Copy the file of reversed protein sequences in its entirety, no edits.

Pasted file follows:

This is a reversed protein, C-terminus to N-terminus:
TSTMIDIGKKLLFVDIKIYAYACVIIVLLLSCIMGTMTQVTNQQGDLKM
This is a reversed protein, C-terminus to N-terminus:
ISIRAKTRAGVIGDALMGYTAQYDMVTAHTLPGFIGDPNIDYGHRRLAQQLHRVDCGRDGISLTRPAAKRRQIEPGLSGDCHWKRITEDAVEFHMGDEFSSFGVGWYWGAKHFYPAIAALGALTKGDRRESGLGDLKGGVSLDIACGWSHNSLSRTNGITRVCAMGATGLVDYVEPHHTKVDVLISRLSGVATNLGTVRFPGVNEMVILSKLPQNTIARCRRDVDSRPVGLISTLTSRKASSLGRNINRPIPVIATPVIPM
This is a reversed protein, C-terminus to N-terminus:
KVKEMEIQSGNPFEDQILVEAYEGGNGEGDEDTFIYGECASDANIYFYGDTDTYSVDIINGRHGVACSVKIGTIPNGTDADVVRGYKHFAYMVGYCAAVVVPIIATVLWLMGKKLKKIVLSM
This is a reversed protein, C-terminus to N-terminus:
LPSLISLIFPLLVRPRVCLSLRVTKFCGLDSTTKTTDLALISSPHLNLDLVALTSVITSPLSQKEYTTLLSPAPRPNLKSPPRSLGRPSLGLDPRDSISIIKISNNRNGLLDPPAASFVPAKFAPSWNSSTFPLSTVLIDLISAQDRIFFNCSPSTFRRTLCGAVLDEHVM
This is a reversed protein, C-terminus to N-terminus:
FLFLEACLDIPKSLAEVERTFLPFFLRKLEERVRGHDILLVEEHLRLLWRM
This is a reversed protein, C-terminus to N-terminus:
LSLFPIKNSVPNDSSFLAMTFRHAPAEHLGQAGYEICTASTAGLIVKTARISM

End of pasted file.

This is a reversed protein, C-terminus to N-terminus:
TSTMIDIGKKLLFVDIKIYAYACVIIVLLLSCIMGTMTQVTNQQGDLKM
This is a reversed protein, C-terminus to N-terminus:
ISIRAKTRAGVIGDALMGYTAQYDMVTAHTLPGFIGDPNIDYGHRRLAQQLHRVDCGRDGISLTRPAAKRRQIEPGLSGDCHWKRITEDAVEFHMGDEFSSFGVGWYWGAKHFYPAIAALGALTKGDRRESGLGDLKGGVSLDIACGWSHNSLSRTNGITRVCAMGATGLVDYVEPHHTKVDVLISRLSGVATNLGTVRFPGVNEMVILSKLPQNTIARCRRDVDSRPVGLISTLTSRKASSLGRNINRPIPVIATPVIPM
This is a reversed protein, C-terminus to N-terminus:
KVKEMEIQSGNPFEDQILVEAYEGGNGEGDEDTFIYGECASDANIYFYGDTDTYSVDIINGRHGVACSVKIGTIPNGTDADVVRGYKHFAYMVGYCAAVVVPIIATVLWLMGKKLKKIVLSM
This is a reversed protein, C-terminus to N-terminus:
LPSLISLIFPLLVRPRVCLSLRVTKFCGLDSTTKTTDLALISSPHLNLDLVALTSVITSPLSQKEYTTLLSPAPRPNLKSPPRSLGRPSLGLDPRDSISIIKISNNRNGLLDPPAASFVPAKFAPSWNSSTFPLSTVLIDLISAQDRIFFNCSPSTFRRTLCGAVLDEHVM
This is a reversed protein, C-terminus to N-terminus:
FLFLEACLDIPKSLAEVERTFLPFFLRKLEERVRGHDILLVEEHLRLLWRM
This is a reversed protein, C-terminus to N-terminus:
LSLFPIKNSVPNDSSFLAMTFRHAPAEHLGQAGYEICTASTAGLIVKTARISM